This post provides an introduction to the issue of choosing your methods in research.
Once you have decided on a research question, you’re now likely going to start choosing what methods to apply in your research.
Depending on your field of study, your go-to methods will likely be either quantitative or qualitative. Some may say that quantitative methods are better than qualitative methods. Note that neither method is “better” than others absolutely. Imagine trying to cut a steak using a bread knife. Theoretically, you could do it, but then it’ll take a goddamn long time and you’re not doing justice to a prime cut of meat. Instead of insisting on using a bread knife, go buy a proper steak knife. That analogy illustrates the issue of methods: none are absolutely better, they just have different utility depending on what you’re trying to cut. As King, Keohane, and Verba wrote in Designing Social Inquiry (1994):
“All good research can be understood—indeed, is best understood—to derive from the same underlying logic of inference.”
Besides, choosing between qualitative or quantitative isn’t even half the battle.
Qualitative or quantitative?
Described simply, qualitative research pays more attention to data that is usually difficult to quantify. Instead, it relies on interpretation, description, and explanation of sometimes abstract concepts. One example is the idea of justice. What is justice? Who ought to dispense justice? If high-order normative philosophical questions aren’t your cup of tea, other types of qualitative research can be found in history or anthropology. You may want to understand how the Indonesian New Order was like by going through memoirs of dead political activists. Numbers can only tell you how many people died, how much was the price of gas, etc. without establishing a degree of context. Qualitative research attempts to immerse you, the researcher, into the phenomena. Done correctly, qualitative research can generate a lot of insight into a particular phenomena, like de Tocqueville’s seminal work, Democracy in America.
On the other hand, quantitative research pays more attention to numerical data, such as statistics, and tries to draw inferences from that data. It is concerned with data like “How much has the price of bread increased over the years and what does this tell us about inflation?” or “How many times has major wars happened over the last 50 years from 1945?” The tools that they use often include statistical software and datasets. This method is often used in economics and, these days, political science.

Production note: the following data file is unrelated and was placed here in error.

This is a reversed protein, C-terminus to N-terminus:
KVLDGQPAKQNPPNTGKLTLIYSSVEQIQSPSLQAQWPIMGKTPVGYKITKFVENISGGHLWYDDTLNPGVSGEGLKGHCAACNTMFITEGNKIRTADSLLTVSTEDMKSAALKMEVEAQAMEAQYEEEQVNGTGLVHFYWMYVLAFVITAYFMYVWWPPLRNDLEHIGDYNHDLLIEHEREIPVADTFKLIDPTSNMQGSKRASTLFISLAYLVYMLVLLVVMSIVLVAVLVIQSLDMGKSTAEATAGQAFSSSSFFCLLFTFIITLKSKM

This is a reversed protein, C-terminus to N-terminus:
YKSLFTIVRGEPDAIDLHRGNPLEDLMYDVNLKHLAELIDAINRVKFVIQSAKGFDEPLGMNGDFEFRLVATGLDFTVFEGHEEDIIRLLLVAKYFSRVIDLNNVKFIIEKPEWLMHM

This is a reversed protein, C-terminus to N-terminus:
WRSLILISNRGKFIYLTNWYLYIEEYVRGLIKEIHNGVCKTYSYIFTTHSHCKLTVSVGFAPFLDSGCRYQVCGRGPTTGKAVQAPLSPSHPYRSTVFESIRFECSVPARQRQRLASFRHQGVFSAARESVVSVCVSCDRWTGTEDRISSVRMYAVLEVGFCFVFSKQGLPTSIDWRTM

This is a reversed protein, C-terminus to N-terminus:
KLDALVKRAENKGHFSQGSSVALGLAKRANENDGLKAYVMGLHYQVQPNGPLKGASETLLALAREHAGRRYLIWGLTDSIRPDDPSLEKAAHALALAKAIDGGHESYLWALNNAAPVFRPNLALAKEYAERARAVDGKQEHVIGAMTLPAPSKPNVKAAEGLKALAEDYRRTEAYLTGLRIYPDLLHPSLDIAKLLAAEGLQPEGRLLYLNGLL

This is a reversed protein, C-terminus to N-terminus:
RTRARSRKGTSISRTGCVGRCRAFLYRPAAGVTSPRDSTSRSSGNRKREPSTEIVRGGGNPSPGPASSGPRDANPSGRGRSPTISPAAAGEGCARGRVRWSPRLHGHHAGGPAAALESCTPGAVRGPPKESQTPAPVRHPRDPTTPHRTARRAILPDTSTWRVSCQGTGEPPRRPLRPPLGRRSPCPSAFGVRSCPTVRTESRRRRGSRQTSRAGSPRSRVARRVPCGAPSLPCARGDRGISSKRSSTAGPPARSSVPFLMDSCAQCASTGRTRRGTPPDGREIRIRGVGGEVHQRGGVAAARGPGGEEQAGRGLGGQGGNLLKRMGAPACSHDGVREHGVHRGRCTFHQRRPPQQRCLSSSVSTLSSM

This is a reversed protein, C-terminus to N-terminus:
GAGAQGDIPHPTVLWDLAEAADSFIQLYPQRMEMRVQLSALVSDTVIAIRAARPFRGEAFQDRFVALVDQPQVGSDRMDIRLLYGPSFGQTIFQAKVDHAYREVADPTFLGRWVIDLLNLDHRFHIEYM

Using sub-methods in research
Now that you’ve defined your major approach, it’s time to choose the “sub-methods”, which is a term I came up with to describe the research activities that will help you answer the research question.
Before we proceed, it is beyond the scope of this article to discuss ALL “sub-methods”; you should be familiar with these within your area of discipline. I’m just trying to point out HOW you may want to use these sub-methods in your designing your research.
Let’s return to your research question. For the sake of example, let’s use the one I reverse-engineered from Syailendra’s paper (paywall):
Does disagreement between key Indonesian domestic institutions contribute to a non-balancing response towards an assertive China?
Immediately, there are several variables that you want to clarify. What are the “key domestic institutions”? What is a “non-balancing response”? Is China really “assertive”?
How are you going to describe these variables? You’re likely going to immediately look up government legislation or other scholarly books to understand Indonesia’s key domestic institutions; more books on balancing theory in the Realist canon; and previous research on China’s alleged assertiveness.
But that’s just the beginning. Your main objective now is to actually answer the entirety of the question. Let me walk you through the process.
At this point, you’re probably (you should!) already well-versed in the required theoretical knowledge. You know that states tend to balance each other when confronted with a rising power. They can either align with the rising power, another larger power, or with other smaller powers. But then why is Indonesia not doing that? Is Neorealist theory wrong then? Maybe not. Indonesia could be an outlier. Let’s take a look at the Neorealist canon again. Oh, there’s something here about threat perception. It says that states do not always respond swiftly towards threats; it depends on how they perceive them. That’s a good starting point! (Also, this is something called a literature review and will be addressed in a later post.)